Gunmakers’ profits rise after mass shootings
Gun sales rise and gunmakers’ profits routinely increase in the aftermath of highly publicized mass shootings. For example, after the Sandy Hook elementary school shooting in 2012 and the San Bernardino terrorist attack in 2015, gun sales jumped by 3 million and 1.6 million, respectively. Based on normal buying patterns, these numbers exceeded expectations by more than 1 million sales. In months leading up to these events, the deviations from predicted buying patterns were consistently less than 200,000 extra sales. Investors also anticipate spikes in sales after mass shootings, which drives up share prices of gun and ammunition companies. For example, shares of Sturm, Ruger & Company and Smith & Wesson Brands rose after the massacres at Sandy Hook, San Bernardino, California and Parkland, Florida. And the day after the recent deadly school shooting in Uvalde, Smith & Wesson Brands and Vista Outdoor (the parent company of Remington Ammunition), saw their stock prices increase by about 7%, while Sturm, Ruger & Company saw a more than 4% increase in stock prices. By comparison, the stock market overall was up just 1%.
Gun companies are locked in a dangerous “race to the bottom” in products and practices, creating a cycle of violence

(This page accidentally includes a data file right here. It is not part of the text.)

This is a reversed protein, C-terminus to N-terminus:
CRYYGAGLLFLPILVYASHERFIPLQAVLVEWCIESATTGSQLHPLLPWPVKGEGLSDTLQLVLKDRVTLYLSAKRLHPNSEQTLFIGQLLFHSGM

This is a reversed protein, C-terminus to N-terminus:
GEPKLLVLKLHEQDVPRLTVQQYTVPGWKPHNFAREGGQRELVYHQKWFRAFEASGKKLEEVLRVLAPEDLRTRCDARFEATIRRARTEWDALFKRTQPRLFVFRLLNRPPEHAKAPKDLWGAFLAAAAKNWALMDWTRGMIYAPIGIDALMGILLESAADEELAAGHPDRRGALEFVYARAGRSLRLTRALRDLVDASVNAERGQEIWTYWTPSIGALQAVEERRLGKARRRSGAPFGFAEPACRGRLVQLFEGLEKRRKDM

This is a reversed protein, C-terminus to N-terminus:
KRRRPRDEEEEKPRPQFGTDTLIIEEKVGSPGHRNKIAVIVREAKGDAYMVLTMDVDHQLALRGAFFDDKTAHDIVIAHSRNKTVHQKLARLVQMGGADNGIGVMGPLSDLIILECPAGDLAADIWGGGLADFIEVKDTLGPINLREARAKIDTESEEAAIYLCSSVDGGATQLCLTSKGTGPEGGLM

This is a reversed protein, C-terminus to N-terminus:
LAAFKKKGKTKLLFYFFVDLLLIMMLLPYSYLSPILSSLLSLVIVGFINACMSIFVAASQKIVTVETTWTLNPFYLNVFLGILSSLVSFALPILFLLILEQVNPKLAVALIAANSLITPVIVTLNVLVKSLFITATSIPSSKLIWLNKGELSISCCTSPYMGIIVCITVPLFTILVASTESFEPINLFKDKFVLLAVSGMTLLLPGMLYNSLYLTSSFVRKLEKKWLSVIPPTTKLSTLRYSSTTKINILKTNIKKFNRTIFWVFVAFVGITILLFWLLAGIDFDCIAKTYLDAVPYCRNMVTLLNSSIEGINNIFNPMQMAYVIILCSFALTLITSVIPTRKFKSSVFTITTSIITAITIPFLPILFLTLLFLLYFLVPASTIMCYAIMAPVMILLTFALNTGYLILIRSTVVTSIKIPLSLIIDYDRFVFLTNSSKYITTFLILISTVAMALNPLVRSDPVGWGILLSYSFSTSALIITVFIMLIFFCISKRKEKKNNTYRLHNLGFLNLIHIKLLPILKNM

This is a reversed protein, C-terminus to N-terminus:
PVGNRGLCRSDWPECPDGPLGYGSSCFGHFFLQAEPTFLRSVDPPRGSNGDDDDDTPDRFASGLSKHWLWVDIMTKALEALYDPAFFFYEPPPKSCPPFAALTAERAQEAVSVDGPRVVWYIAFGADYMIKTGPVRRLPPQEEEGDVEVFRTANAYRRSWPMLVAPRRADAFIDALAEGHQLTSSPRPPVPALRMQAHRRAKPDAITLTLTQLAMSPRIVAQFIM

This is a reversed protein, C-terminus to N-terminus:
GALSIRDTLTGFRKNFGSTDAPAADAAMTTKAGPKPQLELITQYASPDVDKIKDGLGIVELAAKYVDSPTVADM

Since receiving immunity from civil litigation in the mid-2000s, the firearms industry has broken previous taboos on marketing tactical products to civilians in an effort to boost sales. Notably, firearms advertising increasingly exploits fear and racial and gender stereotypes, as well as targeting younger and younger audiences. These practices have become more extreme, as the industry engages in an increasing downward spiral of salacious marketing tactics. In a 2012 Maxim ad, Bushmaster declared, “Consider your man card reissued”, when buying an assault rifle. Daniel Defense, the company that sold the rifle to the Uvalde assailant, posted a picture on May 16, 2022 of a child holding a rifle on twitter with the caption, “Train up a child in the way he should go, and when he is old, he will not depart from it